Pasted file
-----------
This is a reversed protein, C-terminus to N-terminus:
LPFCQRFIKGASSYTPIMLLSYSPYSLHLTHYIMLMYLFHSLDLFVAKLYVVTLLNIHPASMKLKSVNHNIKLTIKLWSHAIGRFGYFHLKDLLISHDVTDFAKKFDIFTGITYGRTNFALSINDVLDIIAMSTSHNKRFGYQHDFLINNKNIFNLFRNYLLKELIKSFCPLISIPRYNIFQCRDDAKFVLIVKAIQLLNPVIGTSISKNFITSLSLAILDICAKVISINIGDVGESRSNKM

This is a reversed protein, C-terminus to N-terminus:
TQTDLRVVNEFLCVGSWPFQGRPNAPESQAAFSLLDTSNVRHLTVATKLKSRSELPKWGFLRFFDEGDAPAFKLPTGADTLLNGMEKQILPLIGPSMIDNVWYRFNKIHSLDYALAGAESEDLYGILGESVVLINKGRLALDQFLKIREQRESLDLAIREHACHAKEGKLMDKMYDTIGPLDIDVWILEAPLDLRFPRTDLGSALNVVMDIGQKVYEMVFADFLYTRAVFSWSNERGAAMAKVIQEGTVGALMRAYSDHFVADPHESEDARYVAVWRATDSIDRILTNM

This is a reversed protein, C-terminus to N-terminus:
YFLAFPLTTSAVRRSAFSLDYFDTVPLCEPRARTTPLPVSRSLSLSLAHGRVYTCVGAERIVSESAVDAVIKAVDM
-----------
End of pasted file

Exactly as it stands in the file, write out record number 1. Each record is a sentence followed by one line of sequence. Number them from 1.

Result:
This is a reversed protein, C-terminus to N-terminus:
LPFCQRFIKGASSYTPIMLLSYSPYSLHLTHYIMLMYLFHSLDLFVAKLYVVTLLNIHPASMKLKSVNHNIKLTIKLWSHAIGRFGYFHLKDLLISHDVTDFAKKFDIFTGITYGRTNFALSINDVLDIIAMSTSHNKRFGYQHDFLINNKNIFNLFRNYLLKELIKSFCPLISIPRYNIFQCRDDAKFVLIVKAIQLLNPVIGTSISKNFITSLSLAILDICAKVISINIGDVGESRSNKM